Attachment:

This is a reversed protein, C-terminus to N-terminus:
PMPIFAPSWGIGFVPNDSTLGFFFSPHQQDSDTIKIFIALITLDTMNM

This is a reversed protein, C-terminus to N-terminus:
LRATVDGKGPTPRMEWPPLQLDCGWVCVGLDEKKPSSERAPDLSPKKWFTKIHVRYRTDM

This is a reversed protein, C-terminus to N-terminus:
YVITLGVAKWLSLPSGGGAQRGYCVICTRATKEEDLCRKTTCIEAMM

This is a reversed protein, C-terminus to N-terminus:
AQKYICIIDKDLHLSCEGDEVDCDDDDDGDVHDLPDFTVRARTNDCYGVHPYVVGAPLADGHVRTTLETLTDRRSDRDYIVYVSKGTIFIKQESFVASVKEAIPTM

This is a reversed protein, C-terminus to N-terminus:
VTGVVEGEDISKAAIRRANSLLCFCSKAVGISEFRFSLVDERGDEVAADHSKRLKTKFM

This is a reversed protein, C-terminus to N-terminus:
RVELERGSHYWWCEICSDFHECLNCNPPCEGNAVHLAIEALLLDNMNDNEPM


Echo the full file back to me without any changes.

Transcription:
This is a reversed protein, C-terminus to N-terminus:
PMPIFAPSWGIGFVPNDSTLGFFFSPHQQDSDTIKIFIALITLDTMNM

This is a reversed protein, C-terminus to N-terminus:
LRATVDGKGPTPRMEWPPLQLDCGWVCVGLDEKKPSSERAPDLSPKKWFTKIHVRYRTDM

This is a reversed protein, C-terminus to N-terminus:
YVITLGVAKWLSLPSGGGAQRGYCVICTRATKEEDLCRKTTCIEAMM

This is a reversed protein, C-terminus to N-terminus:
AQKYICIIDKDLHLSCEGDEVDCDDDDDGDVHDLPDFTVRARTNDCYGVHPYVVGAPLADGHVRTTLETLTDRRSDRDYIVYVSKGTIFIKQESFVASVKEAIPTM

This is a reversed protein, C-terminus to N-terminus:
VTGVVEGEDISKAAIRRANSLLCFCSKAVGISEFRFSLVDERGDEVAADHSKRLKTKFM

This is a reversed protein, C-terminus to N-terminus:
RVELERGSHYWWCEICSDFHECLNCNPPCEGNAVHLAIEALLLDNMNDNEPM